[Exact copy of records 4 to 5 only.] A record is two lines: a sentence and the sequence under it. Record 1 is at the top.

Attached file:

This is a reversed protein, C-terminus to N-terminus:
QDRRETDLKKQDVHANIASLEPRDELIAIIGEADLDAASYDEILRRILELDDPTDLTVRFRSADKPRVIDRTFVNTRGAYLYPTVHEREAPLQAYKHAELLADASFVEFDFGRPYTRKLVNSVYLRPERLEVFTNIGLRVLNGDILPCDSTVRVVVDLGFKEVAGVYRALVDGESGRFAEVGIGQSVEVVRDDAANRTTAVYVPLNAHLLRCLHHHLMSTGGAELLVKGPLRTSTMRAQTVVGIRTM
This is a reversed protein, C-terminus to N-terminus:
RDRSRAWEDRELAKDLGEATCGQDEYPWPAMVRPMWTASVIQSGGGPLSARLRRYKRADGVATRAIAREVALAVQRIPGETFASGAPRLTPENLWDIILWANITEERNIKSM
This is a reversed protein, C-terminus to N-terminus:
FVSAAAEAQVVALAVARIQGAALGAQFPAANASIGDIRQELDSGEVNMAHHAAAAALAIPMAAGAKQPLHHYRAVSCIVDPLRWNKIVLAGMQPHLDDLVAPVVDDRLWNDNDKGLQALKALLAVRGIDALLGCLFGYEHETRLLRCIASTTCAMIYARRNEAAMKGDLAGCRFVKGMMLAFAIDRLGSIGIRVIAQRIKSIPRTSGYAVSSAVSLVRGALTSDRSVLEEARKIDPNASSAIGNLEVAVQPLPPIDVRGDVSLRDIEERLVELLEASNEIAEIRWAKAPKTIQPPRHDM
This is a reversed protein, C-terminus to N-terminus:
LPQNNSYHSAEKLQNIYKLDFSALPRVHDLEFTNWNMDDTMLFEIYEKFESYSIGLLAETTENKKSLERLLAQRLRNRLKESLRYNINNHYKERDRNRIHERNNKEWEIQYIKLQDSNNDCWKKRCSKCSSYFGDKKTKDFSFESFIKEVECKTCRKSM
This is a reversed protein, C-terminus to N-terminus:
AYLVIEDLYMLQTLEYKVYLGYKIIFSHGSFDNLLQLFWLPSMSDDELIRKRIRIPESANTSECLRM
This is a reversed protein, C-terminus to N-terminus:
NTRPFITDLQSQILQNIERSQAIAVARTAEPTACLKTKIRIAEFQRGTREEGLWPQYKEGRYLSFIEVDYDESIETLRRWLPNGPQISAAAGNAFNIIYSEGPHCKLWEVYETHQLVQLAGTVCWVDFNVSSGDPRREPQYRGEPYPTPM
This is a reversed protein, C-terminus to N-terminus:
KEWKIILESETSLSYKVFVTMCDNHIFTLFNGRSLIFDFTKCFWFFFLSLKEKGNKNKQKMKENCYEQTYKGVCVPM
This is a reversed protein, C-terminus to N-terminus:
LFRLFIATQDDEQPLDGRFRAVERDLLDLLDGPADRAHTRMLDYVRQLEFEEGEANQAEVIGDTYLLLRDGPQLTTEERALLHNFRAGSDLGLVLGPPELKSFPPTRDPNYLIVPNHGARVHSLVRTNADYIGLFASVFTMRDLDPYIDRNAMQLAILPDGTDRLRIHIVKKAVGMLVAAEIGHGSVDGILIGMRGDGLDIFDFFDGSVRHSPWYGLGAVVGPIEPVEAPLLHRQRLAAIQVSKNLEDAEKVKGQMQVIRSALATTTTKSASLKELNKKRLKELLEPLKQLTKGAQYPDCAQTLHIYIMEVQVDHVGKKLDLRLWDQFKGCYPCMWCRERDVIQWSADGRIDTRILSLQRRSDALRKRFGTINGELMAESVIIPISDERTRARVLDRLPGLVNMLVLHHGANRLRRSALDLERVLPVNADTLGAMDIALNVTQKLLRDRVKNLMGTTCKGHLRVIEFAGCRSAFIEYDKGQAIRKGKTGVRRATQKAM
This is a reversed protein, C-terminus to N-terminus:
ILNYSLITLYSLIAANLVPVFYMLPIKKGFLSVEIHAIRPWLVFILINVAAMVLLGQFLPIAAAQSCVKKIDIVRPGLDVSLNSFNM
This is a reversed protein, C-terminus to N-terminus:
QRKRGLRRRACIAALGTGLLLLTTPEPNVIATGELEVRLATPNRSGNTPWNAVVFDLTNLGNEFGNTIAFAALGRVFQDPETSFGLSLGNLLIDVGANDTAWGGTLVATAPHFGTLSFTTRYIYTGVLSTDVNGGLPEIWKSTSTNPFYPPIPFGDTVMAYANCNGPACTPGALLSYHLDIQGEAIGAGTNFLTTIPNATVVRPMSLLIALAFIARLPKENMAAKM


This is a reversed protein, C-terminus to N-terminus:
LPQNNSYHSAEKLQNIYKLDFSALPRVHDLEFTNWNMDDTMLFEIYEKFESYSIGLLAETTENKKSLERLLAQRLRNRLKESLRYNINNHYKERDRNRIHERNNKEWEIQYIKLQDSNNDCWKKRCSKCSSYFGDKKTKDFSFESFIKEVECKTCRKSM
This is a reversed protein, C-terminus to N-terminus:
AYLVIEDLYMLQTLEYKVYLGYKIIFSHGSFDNLLQLFWLPSMSDDELIRKRIRIPESANTSECLRM